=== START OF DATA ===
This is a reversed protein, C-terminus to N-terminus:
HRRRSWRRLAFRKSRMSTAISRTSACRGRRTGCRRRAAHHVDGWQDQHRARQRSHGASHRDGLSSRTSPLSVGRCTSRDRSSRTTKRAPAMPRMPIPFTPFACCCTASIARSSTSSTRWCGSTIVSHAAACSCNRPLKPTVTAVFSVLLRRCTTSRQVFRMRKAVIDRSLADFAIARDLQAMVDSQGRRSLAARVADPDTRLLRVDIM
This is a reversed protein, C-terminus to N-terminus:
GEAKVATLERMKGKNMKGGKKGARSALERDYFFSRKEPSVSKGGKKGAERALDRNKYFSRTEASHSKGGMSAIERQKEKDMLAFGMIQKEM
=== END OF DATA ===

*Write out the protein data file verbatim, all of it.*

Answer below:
This is a reversed protein, C-terminus to N-terminus:
HRRRSWRRLAFRKSRMSTAISRTSACRGRRTGCRRRAAHHVDGWQDQHRARQRSHGASHRDGLSSRTSPLSVGRCTSRDRSSRTTKRAPAMPRMPIPFTPFACCCTASIARSSTSSTRWCGSTIVSHAAACSCNRPLKPTVTAVFSVLLRRCTTSRQVFRMRKAVIDRSLADFAIARDLQAMVDSQGRRSLAARVADPDTRLLRVDIM
This is a reversed protein, C-terminus to N-terminus:
GEAKVATLERMKGKNMKGGKKGARSALERDYFFSRKEPSVSKGGKKGAERALDRNKYFSRTEASHSKGGMSAIERQKEKDMLAFGMIQKEM